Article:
Wednesday, April 29, 2015

Writing that Drives me Bug Nuts. It's a Short Hop.

Illogical situations
When you get down to the nitty gritty all fiction is just making crap up. Whether the author is writing realistically or not, the world is still fake. That’s okay as long as the fake world is believable and functions in a logical manner. Harry Potter’s world is fake. So is the world of Shakespeare’s King Richard, although he is based on a historical character. The actions in both are understandable within the context of human nature. The reader understands why Harry went right and Richard so horribly wrong.

The biggest offenders are the latest glut of dystopian novels. The authors have no understanding of basic human psychology or motivation. Characters act irrationally. The worlds they inhabit make no damn sense; politically, psychologically, economically or otherwise. Settings are idiotic as well as impractical and could never function. On the other hand if magic existed, Harry Potter’s world could, too. It’s fake, but feels real.

Apostrophes & Unpronounceable words
D’Chtulk, g’g’duba of the Mmor’a’c’z’anits, wielded his mighty blorknog. “Fraaaanaka,” he screamed.
Tolkien invented a whole new language. There are no Tolkien's out there writing now. If an author has to add a pronunciation guide, the story is bad. Vowels are free. Add a few. Apostrophes feel no pain. Kill them with a blorknog. While we’re on the subject, what exactly is a blorknog? A sword. The hero’s pet name for his genitalia? I don’t know. I don’t care. Neither does anyone with a dash of sense.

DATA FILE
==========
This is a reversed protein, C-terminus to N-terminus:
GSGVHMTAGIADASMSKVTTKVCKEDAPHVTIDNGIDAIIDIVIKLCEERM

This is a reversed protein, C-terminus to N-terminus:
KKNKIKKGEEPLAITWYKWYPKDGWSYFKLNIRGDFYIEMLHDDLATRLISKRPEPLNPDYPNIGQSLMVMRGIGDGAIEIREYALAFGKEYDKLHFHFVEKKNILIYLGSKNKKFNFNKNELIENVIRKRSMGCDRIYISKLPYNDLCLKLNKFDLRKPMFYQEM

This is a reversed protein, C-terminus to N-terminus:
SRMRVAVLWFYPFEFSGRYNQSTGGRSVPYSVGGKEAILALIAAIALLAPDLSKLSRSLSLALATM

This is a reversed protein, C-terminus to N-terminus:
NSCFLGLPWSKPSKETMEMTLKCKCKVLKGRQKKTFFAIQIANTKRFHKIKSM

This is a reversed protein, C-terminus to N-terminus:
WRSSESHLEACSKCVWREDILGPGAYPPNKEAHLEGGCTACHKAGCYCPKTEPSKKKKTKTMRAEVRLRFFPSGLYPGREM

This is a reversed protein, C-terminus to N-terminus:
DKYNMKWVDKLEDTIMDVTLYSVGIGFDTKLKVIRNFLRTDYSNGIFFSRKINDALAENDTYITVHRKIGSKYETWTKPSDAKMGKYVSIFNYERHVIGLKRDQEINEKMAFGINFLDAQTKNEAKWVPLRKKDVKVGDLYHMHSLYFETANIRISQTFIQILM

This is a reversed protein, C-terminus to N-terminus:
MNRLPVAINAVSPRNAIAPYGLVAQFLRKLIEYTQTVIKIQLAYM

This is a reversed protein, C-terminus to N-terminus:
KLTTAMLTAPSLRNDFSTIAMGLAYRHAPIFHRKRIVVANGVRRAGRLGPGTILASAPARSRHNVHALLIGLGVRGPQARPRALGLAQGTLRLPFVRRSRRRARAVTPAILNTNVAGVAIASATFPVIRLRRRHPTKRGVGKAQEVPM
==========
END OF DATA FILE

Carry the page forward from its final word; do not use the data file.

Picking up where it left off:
Sex instead of chemistry
Sex is not romance. If you don’t know the difference, stop reading right now and get counseling immediately. In erotica, sex matters. In romance, sex doesn’t. You can have it, or not have it. With good writing, the lack or addition won’t affect the story. Sex never makes a bad story better. The only importance is the chemistry between the hero and heroine. If they don’t have an emotional and intellectual connection along with the physical attraction, the sex in the story comes across as either sad, creepy, or exploitive.

Character Confusion
Men are different than women. Seriously people, they are. Not so, according to many authors who write supposedly tough female characters. Yeah, these gals fight like the men. They talk like the men. They walk like the men. Hell, they are men, only with boobs. It drives me crazy when there is no discernible difference between the sexes. Just because a female character wields a weapon and curses, doesn’t make her either tough or memorable. I find her annoying.

Confusion can also occur because there are too many characters. I once read a good one hundred page novelette that would have been a great novelette if it weren’t for that fact that it had over thirty characters. I kept having to flick back and forth trying to remember who all was whom.

Which leads me to the last item...

Unrealistic Dialog
A physical description shouldn’t be required to tell the difference between every man, women, or child in a story. Dialog should do that alone. Each character needs to be a unique voice on the page. You should get a good sense of gender, age, economic status, and other variables. Characters that sound alike have no separate personality or identity. If dialog can be switched around between men and women and not sound weird, I’m ready to pitch the book across the room. 

I have plenty more, but a good rant is exhausting and I feel the need to lie down.

No comments:

Post a Comment